The Emerson students who created the highly successful Boston Strong T-shirts to raise money for victims of the Boston Marathon attacks capped their two-month campaign June 11 with a check to The One Fund for $893,940.
Boston Mayor Thomas Menino accepted the check on behalf of the fund, which was organized by him and Governor Deval Patrick.
“He just kept saying thank you. He was very grateful,” said Chris Dobens ’16, co-creator of the T-shirts.
A few hours later, a large group of Bostonians wearing the blue and yellow T-shirts arrived in Copley Square—just a few yards from the blast site—to participate in a photo shoot to commemorate the success of the operation, which began with the Emerson students trying to sell 110 T-shirts for The One Fund. More than 59,000 have been sold.
Nicholas Reynolds ’14, a T-shirt co-creator, said he is touched by how widely the shirts have been received, even from those most affected by the tragedy.
“Mery Daniel, who lost a leg in the explosion… wouldn’t do interviews or take pictures without wearing the shirt, which was amazing to hear,” Reynolds said.
With rain looming, about 50 people stopped by the memorial to the Marathon victims for photographs and to thank Dobens and Reynolds, who created the Boston Strong shirts in their Little Building dormitory within hours of the April 15 attacks.
“It’s another way to create community … and bring us back to that place where we were eight weeks ago,” said Lane Brenner ’13, who oversaw publicity and social media for the T-shirts. “Boston Strong is forever and we want to remind everybody of that.”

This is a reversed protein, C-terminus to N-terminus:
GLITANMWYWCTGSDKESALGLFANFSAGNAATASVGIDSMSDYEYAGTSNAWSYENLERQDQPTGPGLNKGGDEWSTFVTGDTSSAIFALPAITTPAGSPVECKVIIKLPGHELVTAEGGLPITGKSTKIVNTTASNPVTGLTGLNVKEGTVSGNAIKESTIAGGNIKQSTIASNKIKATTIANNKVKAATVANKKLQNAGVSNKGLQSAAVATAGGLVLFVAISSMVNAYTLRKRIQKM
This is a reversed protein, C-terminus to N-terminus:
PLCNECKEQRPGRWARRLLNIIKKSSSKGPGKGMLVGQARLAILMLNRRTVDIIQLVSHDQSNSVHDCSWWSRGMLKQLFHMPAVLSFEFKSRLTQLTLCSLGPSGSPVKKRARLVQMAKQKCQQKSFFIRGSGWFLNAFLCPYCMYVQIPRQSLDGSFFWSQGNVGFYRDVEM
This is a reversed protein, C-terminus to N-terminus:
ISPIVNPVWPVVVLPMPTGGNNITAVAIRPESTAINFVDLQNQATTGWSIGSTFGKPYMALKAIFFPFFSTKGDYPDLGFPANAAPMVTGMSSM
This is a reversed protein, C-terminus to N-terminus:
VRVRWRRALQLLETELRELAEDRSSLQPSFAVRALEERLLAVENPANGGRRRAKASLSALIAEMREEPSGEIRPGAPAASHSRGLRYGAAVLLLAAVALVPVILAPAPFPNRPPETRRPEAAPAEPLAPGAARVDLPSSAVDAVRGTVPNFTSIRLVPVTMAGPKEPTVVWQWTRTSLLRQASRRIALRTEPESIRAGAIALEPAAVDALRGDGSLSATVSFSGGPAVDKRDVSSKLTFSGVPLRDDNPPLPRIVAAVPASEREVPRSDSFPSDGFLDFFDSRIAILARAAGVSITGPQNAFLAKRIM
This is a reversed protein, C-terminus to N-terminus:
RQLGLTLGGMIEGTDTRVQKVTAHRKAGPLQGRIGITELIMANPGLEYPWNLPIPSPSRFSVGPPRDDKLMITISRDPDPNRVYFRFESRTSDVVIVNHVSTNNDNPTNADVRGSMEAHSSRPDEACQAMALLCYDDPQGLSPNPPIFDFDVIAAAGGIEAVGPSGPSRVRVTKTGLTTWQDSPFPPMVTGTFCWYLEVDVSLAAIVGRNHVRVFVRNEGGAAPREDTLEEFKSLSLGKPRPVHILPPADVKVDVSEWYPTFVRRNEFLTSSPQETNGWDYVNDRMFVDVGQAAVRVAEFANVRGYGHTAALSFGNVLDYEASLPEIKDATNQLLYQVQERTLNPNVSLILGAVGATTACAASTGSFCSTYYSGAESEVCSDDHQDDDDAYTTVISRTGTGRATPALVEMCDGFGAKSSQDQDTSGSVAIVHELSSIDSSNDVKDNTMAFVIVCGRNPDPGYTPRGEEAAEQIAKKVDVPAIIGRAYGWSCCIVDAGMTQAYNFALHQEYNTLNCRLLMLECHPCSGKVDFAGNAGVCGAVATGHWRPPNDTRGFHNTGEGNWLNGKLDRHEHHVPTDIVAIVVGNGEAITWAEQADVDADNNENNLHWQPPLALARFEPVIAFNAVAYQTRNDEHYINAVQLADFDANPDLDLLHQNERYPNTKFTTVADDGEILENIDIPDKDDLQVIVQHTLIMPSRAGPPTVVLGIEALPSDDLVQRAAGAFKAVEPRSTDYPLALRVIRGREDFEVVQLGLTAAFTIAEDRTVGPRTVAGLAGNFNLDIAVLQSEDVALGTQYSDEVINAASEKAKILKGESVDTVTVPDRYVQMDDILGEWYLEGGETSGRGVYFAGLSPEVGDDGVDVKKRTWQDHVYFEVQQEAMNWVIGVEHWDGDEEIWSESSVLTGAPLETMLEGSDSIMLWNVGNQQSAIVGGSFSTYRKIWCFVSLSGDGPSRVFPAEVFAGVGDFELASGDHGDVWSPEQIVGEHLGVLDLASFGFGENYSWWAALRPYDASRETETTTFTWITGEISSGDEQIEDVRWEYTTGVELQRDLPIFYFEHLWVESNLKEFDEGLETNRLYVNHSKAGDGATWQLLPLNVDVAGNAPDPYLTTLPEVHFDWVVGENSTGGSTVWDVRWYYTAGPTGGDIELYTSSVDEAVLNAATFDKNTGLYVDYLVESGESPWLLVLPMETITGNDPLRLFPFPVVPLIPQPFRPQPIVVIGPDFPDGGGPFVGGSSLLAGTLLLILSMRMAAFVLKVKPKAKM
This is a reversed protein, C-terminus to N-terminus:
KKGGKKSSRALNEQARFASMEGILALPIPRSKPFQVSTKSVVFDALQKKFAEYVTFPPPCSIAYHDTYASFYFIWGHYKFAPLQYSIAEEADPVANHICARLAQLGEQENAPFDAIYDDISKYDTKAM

People from around the world have been uploading photos of themselves wearing the T-shirts on the Boston Strong Facebook page.
“When a tragedy like this happened, I knew Emerson students would find a call to action, and we did,” said Dylan Manderlink ’14, who attended the event. “It was started by college students, and that’s what’s really remarkable about it. It wasn’t a big company, it was us.”
The One Fund is expected to start providing money to victims on June 30. The fund has nearly $46 million so far.
“We wanted to get this donation in, so the victims could have it at disbursement at the end of the month,” Reynolds said. “We’re closing down phase one right now. We’re looking at what phase two looks like.”
Reynolds and Dobens are exploring the possibility of publishing a commemorative Boston Strong book, or to continue selling T-shirts.
“This is something that I would love to keep doing,” Dobens said. “If selling T-shirts is what we’ve got to do to help out, then I’ll keep on selling T-shirts.”